Oil prices leaped Monday as violence intensified in the Israel-Gaza conflict, sparking fresh concern about supplies from the crude-rich Middle East.
The market also found support from prospects that top oil consumer the United States will avoid the so-called "fiscal cliff" of automatic tax increases and spending cuts due in January that risks a return to recession.
New York's main contract, West Texas Intermediate (WTI) for delivery in January, soared $2.36 from Friday to settle at $89.28 a barrel.
In London trade, Brent North Sea crude for January delivery added $2.75, closing at $111.70 dollars a barrel.
"The ongoing conflict between Israel and Palestine, which has stoked fears about supply of oil across the Middle East region, continues to provide the main source of support to prices," GFT Markets analyst Fawad Razaqzada said.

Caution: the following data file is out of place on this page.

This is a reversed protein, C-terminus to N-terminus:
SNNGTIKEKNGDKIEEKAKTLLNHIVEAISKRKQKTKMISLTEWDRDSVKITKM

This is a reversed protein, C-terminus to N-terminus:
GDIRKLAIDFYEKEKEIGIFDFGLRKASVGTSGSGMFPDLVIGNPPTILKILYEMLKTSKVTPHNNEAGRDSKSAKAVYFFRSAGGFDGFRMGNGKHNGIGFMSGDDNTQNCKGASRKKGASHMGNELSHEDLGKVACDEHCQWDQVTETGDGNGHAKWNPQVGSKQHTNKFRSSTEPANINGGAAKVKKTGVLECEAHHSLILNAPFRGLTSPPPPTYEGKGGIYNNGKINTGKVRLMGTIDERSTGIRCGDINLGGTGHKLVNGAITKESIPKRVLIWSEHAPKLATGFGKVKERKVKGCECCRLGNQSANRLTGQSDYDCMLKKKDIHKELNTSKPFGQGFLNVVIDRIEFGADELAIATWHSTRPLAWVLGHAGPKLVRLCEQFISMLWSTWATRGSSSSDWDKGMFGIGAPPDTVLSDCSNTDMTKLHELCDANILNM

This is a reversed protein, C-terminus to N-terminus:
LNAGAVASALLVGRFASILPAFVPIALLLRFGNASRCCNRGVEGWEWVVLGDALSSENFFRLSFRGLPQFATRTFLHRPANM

"Also lifting crude oil today was news that Republican and Democratic lawmakers are showing more willingness to find a compromise on the US fiscal cliff, even though major challenges remain."
Briefing.com analysts noted that the WTI contract gained support "from strength in the equities market, Middle East conflict, and a weaker dollar index." A weaker US currency makes dollar-priced oil tends to push up demand for black gold.
A sixth day of Israeli strikes on Monday killed 24 Palestinians, taking the Gaza death toll past 100 as UN chief Ban Ki-moon joined efforts to broker a truce to end the worst violence in four years.
Capital Economics analyst Julian Jessop said traders were concerned over whether Israel would launch a land assault -- and whether key crude producer Iran would be drawn into the conflict.
"The wider issue is the risk that the conflict spreads, perhaps encompassing an Israeli strike on Iran," Jessop said.